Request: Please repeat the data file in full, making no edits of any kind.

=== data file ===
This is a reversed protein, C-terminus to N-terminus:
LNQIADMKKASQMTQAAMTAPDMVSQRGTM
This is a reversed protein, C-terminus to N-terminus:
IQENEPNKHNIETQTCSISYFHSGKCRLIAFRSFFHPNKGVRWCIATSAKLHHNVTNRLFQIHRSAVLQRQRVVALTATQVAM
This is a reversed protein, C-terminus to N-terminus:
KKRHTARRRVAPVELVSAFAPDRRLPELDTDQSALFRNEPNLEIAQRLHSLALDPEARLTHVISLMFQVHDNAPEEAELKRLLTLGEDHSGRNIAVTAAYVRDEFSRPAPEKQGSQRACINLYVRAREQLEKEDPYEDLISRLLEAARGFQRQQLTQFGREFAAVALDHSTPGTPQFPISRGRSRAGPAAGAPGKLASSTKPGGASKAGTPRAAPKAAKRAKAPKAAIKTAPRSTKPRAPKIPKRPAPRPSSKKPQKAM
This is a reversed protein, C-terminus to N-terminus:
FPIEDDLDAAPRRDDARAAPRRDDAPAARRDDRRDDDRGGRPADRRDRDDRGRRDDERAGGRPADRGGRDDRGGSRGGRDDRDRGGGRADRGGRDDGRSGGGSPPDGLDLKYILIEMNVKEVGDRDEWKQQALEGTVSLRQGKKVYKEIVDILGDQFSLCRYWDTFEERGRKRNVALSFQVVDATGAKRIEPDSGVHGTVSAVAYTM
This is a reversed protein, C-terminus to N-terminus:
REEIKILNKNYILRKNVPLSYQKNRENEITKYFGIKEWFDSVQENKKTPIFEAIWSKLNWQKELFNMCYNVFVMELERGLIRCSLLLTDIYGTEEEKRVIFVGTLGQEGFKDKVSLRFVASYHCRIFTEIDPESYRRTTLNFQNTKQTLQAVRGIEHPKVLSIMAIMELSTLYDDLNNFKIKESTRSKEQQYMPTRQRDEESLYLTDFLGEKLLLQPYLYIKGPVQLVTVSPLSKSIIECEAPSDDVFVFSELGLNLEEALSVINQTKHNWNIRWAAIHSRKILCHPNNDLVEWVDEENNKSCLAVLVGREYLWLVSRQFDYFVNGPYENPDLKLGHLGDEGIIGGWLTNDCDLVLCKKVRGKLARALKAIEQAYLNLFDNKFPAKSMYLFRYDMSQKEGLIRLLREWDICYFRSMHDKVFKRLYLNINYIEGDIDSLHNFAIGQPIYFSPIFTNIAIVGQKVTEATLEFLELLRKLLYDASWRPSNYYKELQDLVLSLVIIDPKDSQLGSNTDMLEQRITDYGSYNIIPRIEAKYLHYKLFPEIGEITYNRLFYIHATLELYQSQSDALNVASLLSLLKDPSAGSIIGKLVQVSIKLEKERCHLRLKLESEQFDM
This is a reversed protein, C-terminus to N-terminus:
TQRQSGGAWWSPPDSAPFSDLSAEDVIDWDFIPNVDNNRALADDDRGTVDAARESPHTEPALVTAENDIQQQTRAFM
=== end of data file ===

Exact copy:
This is a reversed protein, C-terminus to N-terminus:
LNQIADMKKASQMTQAAMTAPDMVSQRGTM
This is a reversed protein, C-terminus to N-terminus:
IQENEPNKHNIETQTCSISYFHSGKCRLIAFRSFFHPNKGVRWCIATSAKLHHNVTNRLFQIHRSAVLQRQRVVALTATQVAM
This is a reversed protein, C-terminus to N-terminus:
KKRHTARRRVAPVELVSAFAPDRRLPELDTDQSALFRNEPNLEIAQRLHSLALDPEARLTHVISLMFQVHDNAPEEAELKRLLTLGEDHSGRNIAVTAAYVRDEFSRPAPEKQGSQRACINLYVRAREQLEKEDPYEDLISRLLEAARGFQRQQLTQFGREFAAVALDHSTPGTPQFPISRGRSRAGPAAGAPGKLASSTKPGGASKAGTPRAAPKAAKRAKAPKAAIKTAPRSTKPRAPKIPKRPAPRPSSKKPQKAM
This is a reversed protein, C-terminus to N-terminus:
FPIEDDLDAAPRRDDARAAPRRDDAPAARRDDRRDDDRGGRPADRRDRDDRGRRDDERAGGRPADRGGRDDRGGSRGGRDDRDRGGGRADRGGRDDGRSGGGSPPDGLDLKYILIEMNVKEVGDRDEWKQQALEGTVSLRQGKKVYKEIVDILGDQFSLCRYWDTFEERGRKRNVALSFQVVDATGAKRIEPDSGVHGTVSAVAYTM
This is a reversed protein, C-terminus to N-terminus:
REEIKILNKNYILRKNVPLSYQKNRENEITKYFGIKEWFDSVQENKKTPIFEAIWSKLNWQKELFNMCYNVFVMELERGLIRCSLLLTDIYGTEEEKRVIFVGTLGQEGFKDKVSLRFVASYHCRIFTEIDPESYRRTTLNFQNTKQTLQAVRGIEHPKVLSIMAIMELSTLYDDLNNFKIKESTRSKEQQYMPTRQRDEESLYLTDFLGEKLLLQPYLYIKGPVQLVTVSPLSKSIIECEAPSDDVFVFSELGLNLEEALSVINQTKHNWNIRWAAIHSRKILCHPNNDLVEWVDEENNKSCLAVLVGREYLWLVSRQFDYFVNGPYENPDLKLGHLGDEGIIGGWLTNDCDLVLCKKVRGKLARALKAIEQAYLNLFDNKFPAKSMYLFRYDMSQKEGLIRLLREWDICYFRSMHDKVFKRLYLNINYIEGDIDSLHNFAIGQPIYFSPIFTNIAIVGQKVTEATLEFLELLRKLLYDASWRPSNYYKELQDLVLSLVIIDPKDSQLGSNTDMLEQRITDYGSYNIIPRIEAKYLHYKLFPEIGEITYNRLFYIHATLELYQSQSDALNVASLLSLLKDPSAGSIIGKLVQVSIKLEKERCHLRLKLESEQFDM
This is a reversed protein, C-terminus to N-terminus:
TQRQSGGAWWSPPDSAPFSDLSAEDVIDWDFIPNVDNNRALADDDRGTVDAARESPHTEPALVTAENDIQQQTRAFM